Backed by one of the strongest bands in the business, she moves from an infectious reggae tune, “Give One Heart,” to a funky Ry Cooder classic, “The Tattler” — then breaks your heart with “Someone to Lay Down Beside Me,” by Karla Bonoff. The nicest surprise of the evening (and of the album) was “Try Me Again,” a magnificent song in the tradition of “Love Has No Pride,” co-authored by Ronstadt and Andrew Gold. If Linda loses her voice, she can make it as a songwriter.
– Playboy, 12/76.
Hasten Down the Wind is a Grammy Award-winning 1976 album, her third straight million-selling album. Ronstadt was the first female artist in history to accomplish this feat. The album earned her a Grammy Award for Best Pop Vocal Performance, Female in early 1977, her second of 11 Grammys. It represented a slight departure from 1974’s Heart Like a Wheel and 1975’s Prisoner in Disguise in that she chose to showcase new songwriters over the traditional country rock sound she had been producing up to that point. A more serious and poignant album than its predecessors, it won critical acclaim from critics and the general public alike.
The album showcased songs from artists such as Warren Zevon (“Hasten Down the Wind”) and Karla Bonoff (“Someone to Lay Down Beside Me”); both of whom would soon be making a name for themselves in the singer-songwriter world. The album also included a cover of a cover: “The Tattler” by Washington Phillips, which Ry Cooder had re-arranged for his 1974 album Paradise and Lunch. A reworking of the late Patsy Cline’s classic “Crazy” was a Top 10 Country hit for Ronstadt in early 1977.
In Depth Rolling Stone Review
This is Linda Ronstadt’s tenth album (including the three made with her first group, the Stone Poneys). While it is certainly not in a league with her masterpiece, Heart Like a Wheel, (and I’m beginning to believe its perfection occurs but once in an artist’s career), Hasten Down the Wind is nonetheless representative of Ronstadt redivivus, of Ronstadt, the sensitive, introspective stirring we have admired all these years.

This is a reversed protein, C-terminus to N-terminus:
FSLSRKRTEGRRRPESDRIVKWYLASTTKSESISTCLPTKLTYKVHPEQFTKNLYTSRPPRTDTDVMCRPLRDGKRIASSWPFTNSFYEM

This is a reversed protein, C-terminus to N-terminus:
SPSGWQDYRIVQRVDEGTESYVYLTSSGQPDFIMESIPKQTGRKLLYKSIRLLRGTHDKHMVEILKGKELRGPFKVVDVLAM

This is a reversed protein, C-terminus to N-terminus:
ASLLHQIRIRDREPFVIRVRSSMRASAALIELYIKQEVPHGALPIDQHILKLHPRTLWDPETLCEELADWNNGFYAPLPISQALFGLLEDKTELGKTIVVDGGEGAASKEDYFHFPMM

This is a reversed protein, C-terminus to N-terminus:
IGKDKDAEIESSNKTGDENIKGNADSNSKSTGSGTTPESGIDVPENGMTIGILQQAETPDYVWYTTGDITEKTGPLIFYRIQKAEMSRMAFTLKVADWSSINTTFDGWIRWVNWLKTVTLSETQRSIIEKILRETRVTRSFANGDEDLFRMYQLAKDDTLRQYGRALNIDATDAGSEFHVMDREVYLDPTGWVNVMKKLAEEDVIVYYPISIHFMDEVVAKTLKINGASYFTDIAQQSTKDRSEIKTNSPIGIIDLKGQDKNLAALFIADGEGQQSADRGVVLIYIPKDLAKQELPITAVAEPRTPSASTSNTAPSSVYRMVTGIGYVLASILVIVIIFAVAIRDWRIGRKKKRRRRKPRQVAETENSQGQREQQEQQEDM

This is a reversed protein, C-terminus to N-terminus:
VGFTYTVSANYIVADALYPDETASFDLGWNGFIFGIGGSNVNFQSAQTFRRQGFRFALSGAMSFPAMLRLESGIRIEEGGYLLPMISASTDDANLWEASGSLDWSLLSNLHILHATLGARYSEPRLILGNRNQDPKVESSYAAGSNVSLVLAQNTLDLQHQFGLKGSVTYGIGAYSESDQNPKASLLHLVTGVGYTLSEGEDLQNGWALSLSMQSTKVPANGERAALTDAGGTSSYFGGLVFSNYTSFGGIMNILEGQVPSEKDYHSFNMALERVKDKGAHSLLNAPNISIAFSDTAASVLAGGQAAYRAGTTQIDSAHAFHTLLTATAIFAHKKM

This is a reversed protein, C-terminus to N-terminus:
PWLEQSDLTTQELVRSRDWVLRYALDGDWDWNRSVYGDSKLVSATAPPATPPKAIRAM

I’ve always appreciated Ronstadt’s good-natured approach to her remakes of rock ‘n roll oldies. The version of “That’ll Be the Day” included here neither alters my feelings for nor threatens the Buddy Holly original. Her reading could be tougher, but the music behind it — particularly the solo sparring between guitarists Andrew Gold and Waddy Wachtel — has enough bite to overcome the vocal shortcomings.
Ry Cooder’s “The Tattler” is one of the album’s two gems. Swirling electric piano figures and a barely audible mandolin establish an irresistibly exotic ambiance. Ronstadt’s interpretation is extraordinarily subtle, sly and witty. She sounds at peace with herself as she sings of foolish lovers who don’t take the time to discover love’s true meaning. She doesn’t battle the instruments; she doesn’t strain for high notes. She simply allows the beauty of this well-structured song to speak for itself.
Ultimately, there is the Ronstadt-Gold song, “Try Me Again.” As in “Love Has No Pride” and “Long Long Time,” something precious is at stake here. The song’s theme summons from Ronstadt myriad emotions; midway through the first verse, she is befuddled — not yet wanting to admit what is going on in her life:
Lately I ain’t been feeling right
And I don’t know the cure, no
Still I can’t keep from wonderin’
If I still figure in your life
Realization and abject resignation in the second verse turn into frustration by the third (“When you say you tried/And you know you lied/My hands are tied”), which elicits the final, desperate plea of the title.
Near the end of the song, Gold hammers out angry piano chords beneath Dan Dugmore’s sorrowful steel guitar lines, then comes back with a powerful guitar solo that is the instrumental topping for the quintessential Ronstadt performance.
Willie Nelson’s “Crazy,” an inspired choice, follows. After the tumult of “Try Me Again,” “Crazy”is rather a boozy coda; a “what the hell, you gotta give love a try” barroom ballad that is lighthearted and loose enough for Ronstadt to falter on the last line without destroying the mood.
This isn’t Heart Like a Wheel. But it is, despite its flaws, a fine album that begs closer inspection than, I fear, many of us are willing to give to Linda Ronstadt’s art. Like the best moments of the preceding nine, though, the best moments of Hasten Down the Wind will be with us a long, long time.
– David McGee, Rolling Stone, 10/2/76.